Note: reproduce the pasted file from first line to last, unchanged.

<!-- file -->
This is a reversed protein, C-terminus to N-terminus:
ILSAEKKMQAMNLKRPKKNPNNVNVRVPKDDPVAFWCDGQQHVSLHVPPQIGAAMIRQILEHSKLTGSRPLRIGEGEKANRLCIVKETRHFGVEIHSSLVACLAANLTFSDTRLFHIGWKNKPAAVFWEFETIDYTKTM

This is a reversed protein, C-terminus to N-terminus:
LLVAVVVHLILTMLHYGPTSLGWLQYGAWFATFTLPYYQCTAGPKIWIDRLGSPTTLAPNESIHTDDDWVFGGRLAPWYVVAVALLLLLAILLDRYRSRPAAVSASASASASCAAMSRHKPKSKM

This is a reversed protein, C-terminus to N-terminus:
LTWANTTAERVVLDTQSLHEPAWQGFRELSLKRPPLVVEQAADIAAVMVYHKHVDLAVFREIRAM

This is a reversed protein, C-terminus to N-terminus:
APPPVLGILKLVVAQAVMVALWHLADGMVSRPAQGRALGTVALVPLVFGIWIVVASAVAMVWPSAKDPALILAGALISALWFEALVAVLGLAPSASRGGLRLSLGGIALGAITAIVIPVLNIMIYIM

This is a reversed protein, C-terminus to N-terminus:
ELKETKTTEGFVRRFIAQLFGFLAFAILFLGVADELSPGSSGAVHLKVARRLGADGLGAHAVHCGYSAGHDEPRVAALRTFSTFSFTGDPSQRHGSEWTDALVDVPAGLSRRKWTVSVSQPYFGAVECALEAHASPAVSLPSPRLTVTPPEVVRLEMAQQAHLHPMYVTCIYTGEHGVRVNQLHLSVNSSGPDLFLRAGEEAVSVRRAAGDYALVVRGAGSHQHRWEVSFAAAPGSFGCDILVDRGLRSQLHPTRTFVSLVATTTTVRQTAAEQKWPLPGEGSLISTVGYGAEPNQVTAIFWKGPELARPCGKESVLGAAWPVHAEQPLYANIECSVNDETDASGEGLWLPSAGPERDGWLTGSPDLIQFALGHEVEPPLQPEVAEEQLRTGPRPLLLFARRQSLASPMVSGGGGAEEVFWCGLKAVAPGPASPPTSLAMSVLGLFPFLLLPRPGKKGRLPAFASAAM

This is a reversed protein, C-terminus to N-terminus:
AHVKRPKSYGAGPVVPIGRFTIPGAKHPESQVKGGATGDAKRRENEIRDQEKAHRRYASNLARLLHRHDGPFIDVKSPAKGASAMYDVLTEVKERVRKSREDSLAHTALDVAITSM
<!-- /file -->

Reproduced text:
This is a reversed protein, C-terminus to N-terminus:
ILSAEKKMQAMNLKRPKKNPNNVNVRVPKDDPVAFWCDGQQHVSLHVPPQIGAAMIRQILEHSKLTGSRPLRIGEGEKANRLCIVKETRHFGVEIHSSLVACLAANLTFSDTRLFHIGWKNKPAAVFWEFETIDYTKTM

This is a reversed protein, C-terminus to N-terminus:
LLVAVVVHLILTMLHYGPTSLGWLQYGAWFATFTLPYYQCTAGPKIWIDRLGSPTTLAPNESIHTDDDWVFGGRLAPWYVVAVALLLLLAILLDRYRSRPAAVSASASASASCAAMSRHKPKSKM

This is a reversed protein, C-terminus to N-terminus:
LTWANTTAERVVLDTQSLHEPAWQGFRELSLKRPPLVVEQAADIAAVMVYHKHVDLAVFREIRAM

This is a reversed protein, C-terminus to N-terminus:
APPPVLGILKLVVAQAVMVALWHLADGMVSRPAQGRALGTVALVPLVFGIWIVVASAVAMVWPSAKDPALILAGALISALWFEALVAVLGLAPSASRGGLRLSLGGIALGAITAIVIPVLNIMIYIM

This is a reversed protein, C-terminus to N-terminus:
ELKETKTTEGFVRRFIAQLFGFLAFAILFLGVADELSPGSSGAVHLKVARRLGADGLGAHAVHCGYSAGHDEPRVAALRTFSTFSFTGDPSQRHGSEWTDALVDVPAGLSRRKWTVSVSQPYFGAVECALEAHASPAVSLPSPRLTVTPPEVVRLEMAQQAHLHPMYVTCIYTGEHGVRVNQLHLSVNSSGPDLFLRAGEEAVSVRRAAGDYALVVRGAGSHQHRWEVSFAAAPGSFGCDILVDRGLRSQLHPTRTFVSLVATTTTVRQTAAEQKWPLPGEGSLISTVGYGAEPNQVTAIFWKGPELARPCGKESVLGAAWPVHAEQPLYANIECSVNDETDASGEGLWLPSAGPERDGWLTGSPDLIQFALGHEVEPPLQPEVAEEQLRTGPRPLLLFARRQSLASPMVSGGGGAEEVFWCGLKAVAPGPASPPTSLAMSVLGLFPFLLLPRPGKKGRLPAFASAAM

This is a reversed protein, C-terminus to N-terminus:
AHVKRPKSYGAGPVVPIGRFTIPGAKHPESQVKGGATGDAKRRENEIRDQEKAHRRYASNLARLLHRHDGPFIDVKSPAKGASAMYDVLTEVKERVRKSREDSLAHTALDVAITSM